Keeping a Lid on Big Events in Small Towns
Perhaps the most remarkable thing about the big festivals happening in this valley’s small towns is how little happens, at least from a law enforcement point of view.
“It’s has been a good event when people go home and say ‘Gee, we had a good weekend!’ and not know a thing about what we did,” comments Terry Wilson, who has been chief of police for Glenwood Springs for 20-plus years. “We’re the one business in town that no one wants to be too busy.”
But when Mountain Fair draws an attendance of around 20,000 to Carbondale, a town with a population of only about 6,500, local police are kept quite busy preventing mischief.
During Strawberry Days, all of Glenwood’s officers will typically work 30 to 40 hours over a two-and-a -half day period, expending about 25 percent of the department’s annual overtime budget. To patrol Strawberry Days’ parade, art fair, children’s park, carnival and beer garden, Glenwood cops often work 16 hours each day, Friday through Sunday.
And it’s not just Glenwood’s officers. When Strawberry Days comes up, “We beg for a lot of help from our neighbors,” says Wilson. This year, officers from Carbondale, Rifle, Silt, New Castle and the Garfield County sheriff’s office all helped out. “There’s a gentleman’s agreement among agencies,” Wilson explains. “We pitch in and they return the favor. We’ll go help Silt with HeyDays, pitch in to help Rifle with the County Fair and back Carbondale up with Mountain Fair.” Since Carbondale’s police famously turn out in shirts bright enough to blend in with Mountain Fair’s hippie motif, Wilson was asked whether he follows suit. He chuckled, “They are more than welcome to wear tie dye, but I decline the opportunity.”
Planning for celebrity and elected officials’ appearances is the purview of the Colorado State Patrol and the Secret Service, but those visits typically place demands on police and sheriff’s departments up and down the Roaring Fork Valley. In September of 2014, for example, a 40-car motorcade that took Vice President Joe Biden from the Eagle County Airport to Aspen required local sheriff’s departments to provide helicopter support, block parts of I-70 and Route 82, unsnarl traffic and shoulder a hefty bill for overtime. Nine law enforcement agencies were involved, and the visit prompted Pitkin County Sheriff Joe DiSalvo to send an invoice for services rendered to Forstmann Little & Company, the firm that invited Biden to its private event.
“In that instance,” says Wilson, “Glenwood Springs got CSP and the Secret Service to accommodate some changes in routing through town. The prior dignitary visit destroyed us. It took 30 people to get one man through town in two minutes. This last time, it worked a lot better.”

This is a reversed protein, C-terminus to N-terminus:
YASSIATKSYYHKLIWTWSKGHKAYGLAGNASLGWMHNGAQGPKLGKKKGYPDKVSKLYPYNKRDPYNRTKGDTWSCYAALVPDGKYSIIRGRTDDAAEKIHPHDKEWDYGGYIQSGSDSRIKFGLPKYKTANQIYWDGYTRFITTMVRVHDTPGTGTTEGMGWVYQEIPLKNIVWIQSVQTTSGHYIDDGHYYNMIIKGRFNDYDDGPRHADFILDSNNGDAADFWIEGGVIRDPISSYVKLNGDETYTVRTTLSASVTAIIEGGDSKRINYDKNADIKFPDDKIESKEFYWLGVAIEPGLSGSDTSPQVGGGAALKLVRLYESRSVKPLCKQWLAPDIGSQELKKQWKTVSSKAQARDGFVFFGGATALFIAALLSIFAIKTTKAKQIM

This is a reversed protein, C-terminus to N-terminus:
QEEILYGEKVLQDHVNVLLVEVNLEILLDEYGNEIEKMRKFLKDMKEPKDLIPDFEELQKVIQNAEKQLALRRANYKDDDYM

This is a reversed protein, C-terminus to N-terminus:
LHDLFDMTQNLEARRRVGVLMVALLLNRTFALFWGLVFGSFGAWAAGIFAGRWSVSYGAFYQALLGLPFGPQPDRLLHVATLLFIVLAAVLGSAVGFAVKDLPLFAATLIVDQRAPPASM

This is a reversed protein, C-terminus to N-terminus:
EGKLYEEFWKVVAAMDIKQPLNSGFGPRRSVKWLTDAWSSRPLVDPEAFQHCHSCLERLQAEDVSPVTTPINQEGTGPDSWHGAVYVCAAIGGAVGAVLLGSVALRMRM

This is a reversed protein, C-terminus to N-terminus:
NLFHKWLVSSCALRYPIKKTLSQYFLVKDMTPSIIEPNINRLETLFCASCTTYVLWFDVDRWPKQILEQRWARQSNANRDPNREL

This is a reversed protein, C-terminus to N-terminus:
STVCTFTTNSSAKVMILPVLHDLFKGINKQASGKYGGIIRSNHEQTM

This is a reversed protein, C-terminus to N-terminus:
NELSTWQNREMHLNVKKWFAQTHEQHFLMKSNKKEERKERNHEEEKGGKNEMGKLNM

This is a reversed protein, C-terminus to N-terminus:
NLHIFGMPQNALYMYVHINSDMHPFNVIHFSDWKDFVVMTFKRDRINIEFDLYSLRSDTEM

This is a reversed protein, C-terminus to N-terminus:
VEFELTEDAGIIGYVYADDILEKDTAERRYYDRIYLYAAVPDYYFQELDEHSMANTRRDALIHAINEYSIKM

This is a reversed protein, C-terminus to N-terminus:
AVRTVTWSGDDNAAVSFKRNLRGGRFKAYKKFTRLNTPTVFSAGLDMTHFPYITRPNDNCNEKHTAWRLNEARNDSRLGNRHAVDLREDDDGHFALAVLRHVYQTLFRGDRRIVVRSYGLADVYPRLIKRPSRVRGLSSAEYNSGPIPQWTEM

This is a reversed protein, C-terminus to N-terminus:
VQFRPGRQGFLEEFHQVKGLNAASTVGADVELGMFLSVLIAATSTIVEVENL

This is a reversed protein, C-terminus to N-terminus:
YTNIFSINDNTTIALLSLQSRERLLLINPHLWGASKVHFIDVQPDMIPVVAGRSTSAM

The tour de force for event planning is what the Aspen Police department does for the X–Games. “We have gone up and helped, and they do an incredible job,” , says Wilson about the event that combines multiple factors that make for X-rated difficulty. In addition to drawing more than 115,000 people, the X-Games is a large venue, night-oriented and a party atmosphere. It’s a youthful energetic crowd. They have concerts on top of everything, and it all goes late into the night. It’s international, and that flavors it too.”
For all big events, Wilson says that the keys are relationships and collaboration. To prepare for Strawberry Days, Glenwood police begin meeting with the fire department, parks and electric department, the Chamber of Commerce and private security months before the event. They go to the park, review maps and event layouts, check to see whether there are enough electric outlets for food vendors, lights and sound systems and review notes from last year. “We’re always looking for things to tweak. This year we looked for more offsite camping and parking for vendors who arrive on Thursday, or come in earlier, to make sure they have enough storage and camping space,” says Wilson. “I thought that was an improvement this year.”
A few years ago, Wilson’s department told the Glenwood Springs Chamber of Commerce that because of growth, more assistance was needed for Strawberry Days. “They jumped right on it and helped augment local police with private security patrols,” Wilson reports. “Now those patrols watch the booths all night. They man access to the beer garden, making sure no one brings in dogs, guns or bottles. They check IDs and take care of wrist banding. We have a really good relationship.
“What I would stress about making this all work is how much cooperation and coordination it takes. It’s not just us and the city departments. It’s also the Chamber of Commerce and neighboring law enforcement. We’re all there. If we are going to be preventive, we need to heavily staff our events. One reason it’s so trouble-free is that if someone is thinking of being a problem child or a troublemaker, I want them to look around, see a cop and think twice.”
Despite a huge turnout, this year’s Strawberry Days was uneventful. “It was quite possibly the most mellowest ever,” says Wilson. “It was very, very calm. It’s the first time I can remember that we didn’t even ask anyone to leave the beer garden for being inebriated or even grumpy.” The most notable event was the quick return of a three-year-old who got lost in the park. “We had everything set up,” says Wilson. “We were able to immediately put it out on the P.A. Within 25 seconds of it being announced, a private guard saw the child and scooped him up. Within five minutes, we had him back to his mom.”